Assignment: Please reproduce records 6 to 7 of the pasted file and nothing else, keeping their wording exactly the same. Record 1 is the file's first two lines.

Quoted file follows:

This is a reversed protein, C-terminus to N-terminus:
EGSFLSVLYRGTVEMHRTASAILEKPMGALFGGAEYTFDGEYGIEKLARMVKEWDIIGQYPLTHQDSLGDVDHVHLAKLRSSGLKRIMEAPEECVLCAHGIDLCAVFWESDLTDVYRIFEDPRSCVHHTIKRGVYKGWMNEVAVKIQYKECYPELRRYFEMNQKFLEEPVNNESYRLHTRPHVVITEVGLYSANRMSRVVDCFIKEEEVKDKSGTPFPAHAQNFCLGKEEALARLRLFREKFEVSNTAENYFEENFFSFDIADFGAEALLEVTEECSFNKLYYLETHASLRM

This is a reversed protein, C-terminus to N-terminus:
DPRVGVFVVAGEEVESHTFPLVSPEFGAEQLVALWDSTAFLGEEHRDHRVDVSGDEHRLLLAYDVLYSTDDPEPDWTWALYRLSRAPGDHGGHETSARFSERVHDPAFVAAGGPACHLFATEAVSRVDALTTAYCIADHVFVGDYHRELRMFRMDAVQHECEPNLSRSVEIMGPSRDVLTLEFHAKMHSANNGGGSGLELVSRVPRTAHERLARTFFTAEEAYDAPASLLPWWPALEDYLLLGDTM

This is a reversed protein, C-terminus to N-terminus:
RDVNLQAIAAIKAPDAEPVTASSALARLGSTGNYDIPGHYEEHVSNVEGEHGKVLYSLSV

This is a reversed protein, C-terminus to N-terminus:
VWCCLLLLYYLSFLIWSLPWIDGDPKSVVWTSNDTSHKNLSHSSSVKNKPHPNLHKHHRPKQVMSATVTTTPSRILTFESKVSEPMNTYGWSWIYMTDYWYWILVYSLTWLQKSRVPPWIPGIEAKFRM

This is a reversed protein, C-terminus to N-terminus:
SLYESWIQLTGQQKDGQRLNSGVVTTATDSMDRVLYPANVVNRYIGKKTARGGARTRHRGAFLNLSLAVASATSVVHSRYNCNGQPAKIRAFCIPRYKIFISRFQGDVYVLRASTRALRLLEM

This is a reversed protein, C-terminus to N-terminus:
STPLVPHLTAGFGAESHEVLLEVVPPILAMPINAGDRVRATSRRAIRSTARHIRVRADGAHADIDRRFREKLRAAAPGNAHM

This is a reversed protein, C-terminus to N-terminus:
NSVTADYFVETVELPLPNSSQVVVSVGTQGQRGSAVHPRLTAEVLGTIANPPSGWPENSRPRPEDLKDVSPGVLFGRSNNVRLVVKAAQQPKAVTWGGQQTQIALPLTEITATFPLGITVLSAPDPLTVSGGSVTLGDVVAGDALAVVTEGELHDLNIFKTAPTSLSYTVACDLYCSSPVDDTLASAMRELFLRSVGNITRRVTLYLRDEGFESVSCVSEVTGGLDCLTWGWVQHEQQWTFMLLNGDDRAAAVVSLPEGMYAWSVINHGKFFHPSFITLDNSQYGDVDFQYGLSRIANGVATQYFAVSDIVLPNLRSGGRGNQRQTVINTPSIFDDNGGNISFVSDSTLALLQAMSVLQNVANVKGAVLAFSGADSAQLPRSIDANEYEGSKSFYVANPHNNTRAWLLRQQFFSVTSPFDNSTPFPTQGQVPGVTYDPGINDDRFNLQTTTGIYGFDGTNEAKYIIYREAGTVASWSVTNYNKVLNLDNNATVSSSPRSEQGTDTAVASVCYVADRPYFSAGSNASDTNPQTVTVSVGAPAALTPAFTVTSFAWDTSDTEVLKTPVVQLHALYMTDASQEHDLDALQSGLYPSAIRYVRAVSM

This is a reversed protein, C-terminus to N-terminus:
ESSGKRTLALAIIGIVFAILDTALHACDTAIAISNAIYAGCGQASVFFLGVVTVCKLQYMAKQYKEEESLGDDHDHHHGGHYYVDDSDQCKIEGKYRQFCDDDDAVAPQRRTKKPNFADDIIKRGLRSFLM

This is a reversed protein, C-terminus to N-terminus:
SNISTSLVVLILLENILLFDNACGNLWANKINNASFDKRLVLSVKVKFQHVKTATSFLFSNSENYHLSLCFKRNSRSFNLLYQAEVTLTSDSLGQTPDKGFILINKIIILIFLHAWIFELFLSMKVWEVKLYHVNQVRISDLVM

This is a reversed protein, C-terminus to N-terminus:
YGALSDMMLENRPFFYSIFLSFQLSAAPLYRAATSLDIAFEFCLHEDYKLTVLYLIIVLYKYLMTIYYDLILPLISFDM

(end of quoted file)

This is a reversed protein, C-terminus to N-terminus:
STPLVPHLTAGFGAESHEVLLEVVPPILAMPINAGDRVRATSRRAIRSTARHIRVRADGAHADIDRRFREKLRAAAPGNAHM

This is a reversed protein, C-terminus to N-terminus:
NSVTADYFVETVELPLPNSSQVVVSVGTQGQRGSAVHPRLTAEVLGTIANPPSGWPENSRPRPEDLKDVSPGVLFGRSNNVRLVVKAAQQPKAVTWGGQQTQIALPLTEITATFPLGITVLSAPDPLTVSGGSVTLGDVVAGDALAVVTEGELHDLNIFKTAPTSLSYTVACDLYCSSPVDDTLASAMRELFLRSVGNITRRVTLYLRDEGFESVSCVSEVTGGLDCLTWGWVQHEQQWTFMLLNGDDRAAAVVSLPEGMYAWSVINHGKFFHPSFITLDNSQYGDVDFQYGLSRIANGVATQYFAVSDIVLPNLRSGGRGNQRQTVINTPSIFDDNGGNISFVSDSTLALLQAMSVLQNVANVKGAVLAFSGADSAQLPRSIDANEYEGSKSFYVANPHNNTRAWLLRQQFFSVTSPFDNSTPFPTQGQVPGVTYDPGINDDRFNLQTTTGIYGFDGTNEAKYIIYREAGTVASWSVTNYNKVLNLDNNATVSSSPRSEQGTDTAVASVCYVADRPYFSAGSNASDTNPQTVTVSVGAPAALTPAFTVTSFAWDTSDTEVLKTPVVQLHALYMTDASQEHDLDALQSGLYPSAIRYVRAVSM